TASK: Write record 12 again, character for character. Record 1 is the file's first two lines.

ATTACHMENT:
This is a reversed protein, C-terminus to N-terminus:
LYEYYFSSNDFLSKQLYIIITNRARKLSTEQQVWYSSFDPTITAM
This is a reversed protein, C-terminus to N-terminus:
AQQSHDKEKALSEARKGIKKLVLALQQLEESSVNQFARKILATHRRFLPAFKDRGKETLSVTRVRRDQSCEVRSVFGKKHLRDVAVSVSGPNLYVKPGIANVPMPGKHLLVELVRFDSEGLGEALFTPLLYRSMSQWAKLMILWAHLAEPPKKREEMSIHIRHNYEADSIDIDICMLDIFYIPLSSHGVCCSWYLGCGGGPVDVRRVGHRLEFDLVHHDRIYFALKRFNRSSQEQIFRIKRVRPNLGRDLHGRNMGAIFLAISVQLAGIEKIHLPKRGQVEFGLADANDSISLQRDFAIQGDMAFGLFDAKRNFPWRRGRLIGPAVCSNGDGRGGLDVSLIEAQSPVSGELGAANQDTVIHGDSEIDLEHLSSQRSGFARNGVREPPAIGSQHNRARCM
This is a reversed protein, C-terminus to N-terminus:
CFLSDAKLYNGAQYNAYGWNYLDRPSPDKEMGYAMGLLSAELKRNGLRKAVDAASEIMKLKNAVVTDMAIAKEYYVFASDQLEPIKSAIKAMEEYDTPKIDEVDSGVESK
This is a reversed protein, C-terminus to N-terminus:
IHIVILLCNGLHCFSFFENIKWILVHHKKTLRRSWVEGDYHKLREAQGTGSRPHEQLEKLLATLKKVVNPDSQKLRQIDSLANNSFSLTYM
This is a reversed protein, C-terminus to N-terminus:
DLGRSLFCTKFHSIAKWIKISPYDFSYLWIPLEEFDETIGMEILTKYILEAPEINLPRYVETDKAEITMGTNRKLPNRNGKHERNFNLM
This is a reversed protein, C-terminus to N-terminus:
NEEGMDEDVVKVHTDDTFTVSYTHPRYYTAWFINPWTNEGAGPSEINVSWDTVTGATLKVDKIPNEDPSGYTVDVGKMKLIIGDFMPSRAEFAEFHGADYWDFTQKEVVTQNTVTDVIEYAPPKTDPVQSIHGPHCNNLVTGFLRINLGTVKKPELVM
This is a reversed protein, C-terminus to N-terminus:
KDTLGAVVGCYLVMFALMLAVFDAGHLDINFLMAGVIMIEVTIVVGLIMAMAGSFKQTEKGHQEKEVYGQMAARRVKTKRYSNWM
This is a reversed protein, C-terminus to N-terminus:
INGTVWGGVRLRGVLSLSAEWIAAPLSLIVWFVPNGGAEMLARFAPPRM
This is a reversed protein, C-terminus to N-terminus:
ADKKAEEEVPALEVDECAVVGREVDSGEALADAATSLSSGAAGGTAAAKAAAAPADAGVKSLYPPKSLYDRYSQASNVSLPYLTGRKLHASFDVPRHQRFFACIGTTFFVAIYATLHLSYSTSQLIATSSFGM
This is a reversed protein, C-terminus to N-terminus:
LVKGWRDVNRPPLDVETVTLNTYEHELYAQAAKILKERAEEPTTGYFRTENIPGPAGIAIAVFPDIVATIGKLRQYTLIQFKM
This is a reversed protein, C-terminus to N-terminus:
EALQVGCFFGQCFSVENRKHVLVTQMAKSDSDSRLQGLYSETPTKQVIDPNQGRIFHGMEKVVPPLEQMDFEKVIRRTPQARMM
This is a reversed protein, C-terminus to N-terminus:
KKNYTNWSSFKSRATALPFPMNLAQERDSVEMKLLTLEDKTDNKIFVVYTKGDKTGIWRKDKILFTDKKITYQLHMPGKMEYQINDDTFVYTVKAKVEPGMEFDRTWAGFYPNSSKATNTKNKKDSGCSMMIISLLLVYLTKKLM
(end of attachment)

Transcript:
This is a reversed protein, C-terminus to N-terminus:
KKNYTNWSSFKSRATALPFPMNLAQERDSVEMKLLTLEDKTDNKIFVVYTKGDKTGIWRKDKILFTDKKITYQLHMPGKMEYQINDDTFVYTVKAKVEPGMEFDRTWAGFYPNSSKATNTKNKKDSGCSMMIISLLLVYLTKKLM